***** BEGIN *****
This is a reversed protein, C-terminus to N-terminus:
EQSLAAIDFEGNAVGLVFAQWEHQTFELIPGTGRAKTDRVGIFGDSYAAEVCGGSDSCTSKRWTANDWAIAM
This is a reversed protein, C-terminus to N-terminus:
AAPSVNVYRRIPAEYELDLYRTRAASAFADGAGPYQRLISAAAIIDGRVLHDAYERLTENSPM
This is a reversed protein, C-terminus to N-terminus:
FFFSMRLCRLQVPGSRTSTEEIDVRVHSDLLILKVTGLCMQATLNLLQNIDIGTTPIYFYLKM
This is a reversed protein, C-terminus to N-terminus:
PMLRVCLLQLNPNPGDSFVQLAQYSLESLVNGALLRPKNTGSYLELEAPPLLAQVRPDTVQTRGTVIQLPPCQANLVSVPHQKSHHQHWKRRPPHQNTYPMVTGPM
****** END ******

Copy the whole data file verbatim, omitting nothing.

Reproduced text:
This is a reversed protein, C-terminus to N-terminus:
EQSLAAIDFEGNAVGLVFAQWEHQTFELIPGTGRAKTDRVGIFGDSYAAEVCGGSDSCTSKRWTANDWAIAM
This is a reversed protein, C-terminus to N-terminus:
AAPSVNVYRRIPAEYELDLYRTRAASAFADGAGPYQRLISAAAIIDGRVLHDAYERLTENSPM
This is a reversed protein, C-terminus to N-terminus:
FFFSMRLCRLQVPGSRTSTEEIDVRVHSDLLILKVTGLCMQATLNLLQNIDIGTTPIYFYLKM
This is a reversed protein, C-terminus to N-terminus:
PMLRVCLLQLNPNPGDSFVQLAQYSLESLVNGALLRPKNTGSYLELEAPPLLAQVRPDTVQTRGTVIQLPPCQANLVSVPHQKSHHQHWKRRPPHQNTYPMVTGPM